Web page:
Julie
As the movie generally deals with Mason's - or should that be Mason's character's - obsessive pursuit of Julie Night and ends with a trio of emotionally draining scenes where Julie is almost literally put through the wringer, it would be churlish of me to skip Julie's massive contribution. I wonder what sort of award-ceremony bauble could compensate Julie for the way she bares her heart and soul in this performance, not to mention allowing herself to be tortured by paintball! At times her intensity is frightening, and I warmed to her defiance in the latter scene where she's being strapped and slapped and she roars at the guys, questioning their heterosexuality. She says they can't do anything to her. I wonder if this is a statement or merely provocation. It also worries me where the next level from this might be. Her performance is really emotional and often pretty hard to take.

A new light
Sexual Disorder lends a different perspective on a couple of its performers. Maggie Star and Mr Pete conjure up a scene that casts both in a new light, as they clearly have empathy for the subject matter. I also feel their scene has an intimacy and immediacy that better puts the curious viewer into the mindset of people in such a situation. This is perhaps the most intriguing scene in the movie, in some ways, and the hot wax treatment for Maggie in combination with some raw fuck action and the dubious delights of rough verbal and physical treatment makes for a surprisingly memorable scene. It's certainly the best I've seen from either performer.

In her scene, a raw, crude and sweaty jail cell number with Wesley and Cuntree, Selena Silver looks hot in black stockings, but that's just right up my street anyway. This is actually pretty conventional porn, though certainly hot enough to merit inclusion. It does inspire a couple of thoughts: I was surprised Wesley struggles to keep it up for Selena, but am I reading too much into it to wonder why the only black characters in the whole tale just so happen to be jailbirds?

Lastly, I must commend the way Mason has shot Sexual Disorder. It's a truly gonzo movie with the camera forming the view of a protagonist in the action. Mason's perspective is pretty naturalistic, and she seems to have an instinctive notion of how to shoot around the sex rather than arranging the performers to suit the camera. It's obviously low budget but is quietly innovative in its use of "home movie" footage and so forth to fill in the story. I'm not so sure the use of car lights, in the manner of the "dogging" scenes in Never Say Never to Rocco Siffredi, is a really effective way of illuminating the action in the later scenes here.

In the end…

So to sum up, Sexual Disorder is not easy viewing and as such it's hard for me to firm up a conclusion, as I have yet to resolve many of the issues I have with the movie. It's not a middle of the road flick, and will not receive a middle of the road score from me. I should note that I rarely place much emphasis on the scores I attach to a movie, but in this case the marks are awarded with particularly plentiful caveats and qualifications. Sexual Disorder is provocative, intense, passionate and utterly committed in all regards, but it would be surprising if it were to be the subject of unequivocal approval. For my part, I have my doubts. Of course, like most of these things this is all a matter of personal preference and perception, and in that regard it all feels like such a personal statement that at times I empathise but equally often I feel held at arm's length. There's something I find unavoidably alienating in the scenes where Jessica and Julie are really being treated badly. The idea that this is their choice is fine, but it makes it no easier to watch.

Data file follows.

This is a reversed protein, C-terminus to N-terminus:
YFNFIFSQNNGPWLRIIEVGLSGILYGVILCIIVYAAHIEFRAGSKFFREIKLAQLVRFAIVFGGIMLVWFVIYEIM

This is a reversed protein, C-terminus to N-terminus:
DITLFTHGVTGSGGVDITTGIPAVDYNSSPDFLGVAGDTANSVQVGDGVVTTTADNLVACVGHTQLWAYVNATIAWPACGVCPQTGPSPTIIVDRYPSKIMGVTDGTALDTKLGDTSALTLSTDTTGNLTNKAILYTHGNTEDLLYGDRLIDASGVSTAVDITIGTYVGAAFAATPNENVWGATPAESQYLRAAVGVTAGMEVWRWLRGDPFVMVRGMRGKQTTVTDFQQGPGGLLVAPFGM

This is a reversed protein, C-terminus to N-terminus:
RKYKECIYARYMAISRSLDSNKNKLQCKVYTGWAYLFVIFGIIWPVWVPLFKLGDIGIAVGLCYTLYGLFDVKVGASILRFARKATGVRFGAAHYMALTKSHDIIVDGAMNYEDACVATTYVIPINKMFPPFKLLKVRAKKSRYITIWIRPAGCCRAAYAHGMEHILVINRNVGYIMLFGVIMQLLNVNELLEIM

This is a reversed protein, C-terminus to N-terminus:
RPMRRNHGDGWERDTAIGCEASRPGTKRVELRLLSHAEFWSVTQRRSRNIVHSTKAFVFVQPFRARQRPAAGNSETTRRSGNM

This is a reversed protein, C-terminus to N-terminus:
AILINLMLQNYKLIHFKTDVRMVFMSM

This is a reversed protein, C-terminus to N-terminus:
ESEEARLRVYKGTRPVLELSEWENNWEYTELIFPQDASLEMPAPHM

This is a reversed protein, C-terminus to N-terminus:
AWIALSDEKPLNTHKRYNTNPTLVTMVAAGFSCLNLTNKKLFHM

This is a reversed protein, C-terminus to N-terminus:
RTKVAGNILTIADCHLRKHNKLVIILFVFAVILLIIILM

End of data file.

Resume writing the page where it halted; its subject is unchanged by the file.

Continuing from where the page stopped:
DVD Comments

This is a fine package, with a good selection of extras to back up the main feature. You can view the "home movies" with Julie that are used in the movie, see scenes from the making of the feature, some outtakes and listen to an interview with Mason - done before she "came out" in public! As is so often the case, the behind the scenes material casts much of what we've seen in a different light - especially the Jessica/Mickey G scene - and provides an adroit insight into many of the topics that Sexual Disorder seeks to discuss. The picture quality of the main feature is pretty good, but although this is a feature-length story, it's done in the usual gritty gonzo style. The sound is fine.

 
Director
Mason
 
Cast
Jessica Darlin, Julie Night, Maggie Star, Katrina Kraven, Selena Silver, Denis Marti, Manuel Ferrara, Mr Pete, Mickey G., Trent Tesoro, Wesley Pipes, Cuntree Pipes, Dick Tracy, Benjamin Brat, Brian Surewood, Chris Mountain, Scott Lyons, Sergio, with Michelle Raven, Jake Malone
 
Running Time
2hrs 11mins
 
Video

NTSC / All regions
 
Audio
Dolby 2.0
 
Disc Features
Making of Sexual Disorder with outtakes, Home movies, interview with Mason, photos, trailers, website access


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The opinions expressed in this review of Mason's Sexual Disorder from Platinum X Pictures are not necessarily the opinions of Adult DVD Talk. Adult DVD Talk provides a public forum for consumers to post their DVD reviews. Adult DVD Talk does not edit these reviews.